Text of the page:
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The timing couldn’t have been better; the board seemed like a perfect home for our condom dispenser. We expected that approval from the administration would come at a glacial pace, so we put in a request right then to purchase a dispenser and mount it on our board. I have to say, I was pretty surprised when we got word that the plan could proceed as long as it was ‘accompanied by a tasteful message explaining our support for the dispenser.’ Our school’s administration is awesome, but if you have experience trying to integrate reproductive justice, sex education, or sex positive programming into an environment that isn’t built around that ideology (read: law school), you know that asking for something like this can feel like asking the conservative wing of the Supreme Court for a condom.

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We’ve picked out a dispenser that we like. You can check it out here. I’d be lying if I said I wasn’t amused that they’re “made from the same material used in police riot vehicles .”

Our next step is funding. I just submitted our funding request to the Student Bar Association at MSU Law, which feels more like asking Justice Kennedy for a condom- wish us luck!

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Update: Michigan State’s LSRJ chapter has successfully installed a condom dispenser:

Michigan State condom dispenser2

 

You can purchase your own dispenser here. (It’s actually a lens wipe dispenser, but it gets the job done!) Go Michigan State LSRJ!

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Oral Contraceptives and Why We Shouldn’t Count Out Over-The-Counter

SJ Chapman, Resident Blogger (12, Northwestern University Law School)

Recently, some Republican candidates have entered the spotlight for doing a 180 on issues of contraceptive access. Take Congressman Cory Gardner (R-Col.) for example.  Gardner has a sinister record when it comes to matters of reproductive justice.  However, in a recent op-ed, Gardner argued for over-the-counter availability of oral contraceptives.

Practically overnight, leery reproductive justice advocates leapt to attack this position, denouncing it as an insidious political tactic to ultimately decrease access to oral contraceptives.  The logic goes like this: oral contraceptives are widely available without a copay under the Affordable Care Act, but would be costly (as much as $600 a year) OTC.  Women who had previously been able to access oral contraceptives thanks to the ACA would be squeezed out due to the price.

I have to say, although I am against most of Gardner’s positions on reproductive justice, this one might not be as bad as we’ve made it out to be.  In countries where oral contraceptives are sold, most already offer them OTC.  Even Planned Parenthood advocates for OTC oral contraception in the United States.  And I have to wonder – when drugs have gone OTC in the past, there have still been prescription-only versions.  Wouldn’t this be the case with birth control as well?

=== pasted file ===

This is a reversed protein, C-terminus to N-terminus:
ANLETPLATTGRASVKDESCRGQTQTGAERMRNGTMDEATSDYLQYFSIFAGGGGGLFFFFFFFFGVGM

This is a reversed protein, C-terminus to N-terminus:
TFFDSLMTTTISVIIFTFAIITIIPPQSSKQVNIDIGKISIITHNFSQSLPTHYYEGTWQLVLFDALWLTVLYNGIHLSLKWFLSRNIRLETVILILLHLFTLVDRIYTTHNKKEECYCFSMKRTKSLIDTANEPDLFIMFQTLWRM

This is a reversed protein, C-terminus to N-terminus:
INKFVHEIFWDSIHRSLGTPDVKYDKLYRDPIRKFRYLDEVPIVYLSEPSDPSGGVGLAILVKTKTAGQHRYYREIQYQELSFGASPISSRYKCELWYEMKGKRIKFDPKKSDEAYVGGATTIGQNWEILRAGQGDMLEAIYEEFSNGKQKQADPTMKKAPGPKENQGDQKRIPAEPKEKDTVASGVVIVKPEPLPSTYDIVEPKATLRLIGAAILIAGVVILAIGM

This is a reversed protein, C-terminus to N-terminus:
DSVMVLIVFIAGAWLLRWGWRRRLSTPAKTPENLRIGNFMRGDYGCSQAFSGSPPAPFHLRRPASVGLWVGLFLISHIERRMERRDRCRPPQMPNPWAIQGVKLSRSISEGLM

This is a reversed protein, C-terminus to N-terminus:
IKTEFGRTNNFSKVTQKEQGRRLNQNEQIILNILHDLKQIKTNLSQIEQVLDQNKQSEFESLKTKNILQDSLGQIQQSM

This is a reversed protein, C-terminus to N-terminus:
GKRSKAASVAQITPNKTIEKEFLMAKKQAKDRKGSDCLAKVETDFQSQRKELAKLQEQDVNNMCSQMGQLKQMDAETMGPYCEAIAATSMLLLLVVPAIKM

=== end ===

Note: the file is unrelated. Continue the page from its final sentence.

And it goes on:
Even though it comes from someone with history of deplorable stances on reproductive justice, maybe we shouldn’t be so quick to denigrate this one.

Politician Advocates Birth Control for Welfare Recipients

Elise Foreman, Resident Blogger (‘16, Emory University School of Law)

Stories depicting the regulation and subsequent criminalization of the poor are far too common, almost mundane, in a country that espouses the virtues of democracy and asserts constitutional rights in the drop of a hat. However, the recent kerfuffle in Arizona points to something even more sinister baked into America’s apple pie coating. Earlier this week, the state’s GOP vice president (rightfully) resigned his post after advocating for sterilization of the state’s Medicaid recipients. This cracker-jack reasoning was punctuated with the statement: “. . . if you want to (reproduce) or use drugs or alcohol, then get a job.” (Full story here). The debate over drug testing for government aid recipients has been dissected ad nauseum, and fortunately been struck down in the courts. (For a review of this issue, see The Huffington Post’s collection).

But this latest call for sterilization should cause hesitation in even the most conservative thinkers. In a political climate that still hotly debates abortion even 40 years following Roe v. Wade, these statements point to a dissonance in the reproductive debate. Certainly there is a difference between birth control and abortion, however the point remains centered over the control one has over his or her reproductive future. Individuals, by virtue of being human, claim the right to exercise complete autonomy over their reproductive choices; this right is not premised on his or her financial situation or employment status. Regulating the reproductive choices of an individual based upon his or her Medicaid status demonstrates that such individual should be disallowed of this inherent human right because he or she is in fact less than human. No person or entity should breach another’s bodily integrity, nor advocate for rules that do so. For once and for all, get the government out of these intimate decisions and focused on topics it should be discussing. I have a list.